Habitat Bicycle Challenge
The Habitat Bicycle Challenge (HBC) was a nine-week, student-led bicycle trip undertaken to raise funds for Habitat for Humanity of Greater New Haven and to increase awareness of Habitat for Humanity in general. Occurring annually from 1995 to 2007, the trip traversed the United States from the East Coast to the West Coast. Founded in 1994 by Yale University student Antony Brydon, the original Habitat Bicycle Challenge featured eight riders bicycling from New Haven to San Francisco, California in the summer of 1995. By the time the final ride took place in 2007, HBC attracted about 90 participants a year and had grown to include two additional routes, one ending in Portland, Oregon (after reaching the Pacific Ocean at Cape Lookout) and the other ending in Seattle, Washington. Even as it grew, HBC retained its origins as a student-run organization, with a core group of twelve leaders (four per route) organizing every aspect of the three trips, from planning routes to securing corporate sponsorships. Sponsors included Green Mountain Gringo Salsa, Clif Bar, Cannondale, Energy Brands, Bear Naked, and Mortgage Lenders Network, among others.
Because the three trips served as benefit rides for Habitat for Humanity of Greater New Haven, each rider was required to raise a substantial amount of money ($4000 by 2007) prior to the trips' departure in June. Corporate sponsorships and grants from foundations covered the cost of the trips themselves, so every dollar raised went directly towards underwriting the construction costs of the Collegiate Build, a subsidiary of Habitat for Humanity of Greater New Haven that funds and constructs Habitat houses entirely through the efforts of students from Yale University and other colleges in the New Haven area. In its first year HBC raised about $50,000, and by 2004 it had become the single largest fundraiser for any Habitat affiliate in the world, raising over $400,000 a year, enough money to underwrite the construction of eight homes. Over the course of its 12-year run, the Habitat Bicycle Challenge raised roughly $2.4 million.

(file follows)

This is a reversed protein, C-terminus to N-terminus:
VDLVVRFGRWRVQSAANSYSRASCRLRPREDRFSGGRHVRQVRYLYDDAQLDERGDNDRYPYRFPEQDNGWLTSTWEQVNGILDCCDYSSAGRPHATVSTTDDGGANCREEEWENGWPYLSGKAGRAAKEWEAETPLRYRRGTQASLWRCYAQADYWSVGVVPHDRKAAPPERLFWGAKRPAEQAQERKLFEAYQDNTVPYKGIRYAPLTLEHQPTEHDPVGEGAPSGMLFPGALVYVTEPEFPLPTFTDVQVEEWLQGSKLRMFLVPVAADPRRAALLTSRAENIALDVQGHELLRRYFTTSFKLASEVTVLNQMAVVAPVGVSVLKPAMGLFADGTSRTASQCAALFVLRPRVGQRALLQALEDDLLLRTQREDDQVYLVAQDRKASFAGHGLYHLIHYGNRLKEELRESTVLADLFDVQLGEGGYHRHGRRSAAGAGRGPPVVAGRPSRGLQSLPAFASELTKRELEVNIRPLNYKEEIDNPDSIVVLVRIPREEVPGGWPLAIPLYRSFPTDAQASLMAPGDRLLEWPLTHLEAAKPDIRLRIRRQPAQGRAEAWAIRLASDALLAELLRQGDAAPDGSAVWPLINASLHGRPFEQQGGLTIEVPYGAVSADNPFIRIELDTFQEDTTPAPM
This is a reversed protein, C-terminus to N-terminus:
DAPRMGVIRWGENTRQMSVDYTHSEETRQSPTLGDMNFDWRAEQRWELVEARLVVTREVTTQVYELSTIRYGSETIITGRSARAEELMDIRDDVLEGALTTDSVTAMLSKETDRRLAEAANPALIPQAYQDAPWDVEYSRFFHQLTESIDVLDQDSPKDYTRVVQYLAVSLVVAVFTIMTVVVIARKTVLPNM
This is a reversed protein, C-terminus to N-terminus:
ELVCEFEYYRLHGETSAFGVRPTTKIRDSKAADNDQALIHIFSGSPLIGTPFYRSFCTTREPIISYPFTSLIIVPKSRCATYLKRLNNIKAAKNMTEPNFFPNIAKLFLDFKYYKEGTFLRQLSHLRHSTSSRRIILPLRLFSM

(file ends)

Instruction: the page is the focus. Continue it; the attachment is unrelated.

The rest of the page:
On the road, participants served as roaming advertisements for Habitat for Humanity. They were supported by the generosity of the communities through which they traveled, typically sleeping in churches and eating food provided by the congregations of those churches. They gave nightly presentations about Habitat, its mission, and their trip, and at several points along the way, they worked on local Habitat build sites. Thus, they spread awareness of Habitat's mission to hundreds of communities across the United States.
The Habitat Bicycle Challenge was plagued by three significant and independent casualties, all involving Yale students. In 2005, a female rider died when she was struck by a car on a road in Carbondale, Illinois. Just a few weeks prior to the 2006 trip, a male participant died when he was hit by a truck while biking to rowing practice in New Haven, and in 2007, a male rider was hit by a car in Kansas and suffered traumatic brain injury resulting in permanent impairment. Amid continued safety concerns, Habitat for Humanity of Greater New Haven announced on September 24, 2007 that the Habitat Bicycle Challenge would not continue.
The Habitat Bicycle Challenge is the subject of the 2004 documentary Hammer and Cycle.
Bike and Build, a similar program, was founded in 2002 by a former HBC rider. Though not directly affiliated with Habitat for Humanity, it carries on the legacy of the Habitat Bicycle Challenge.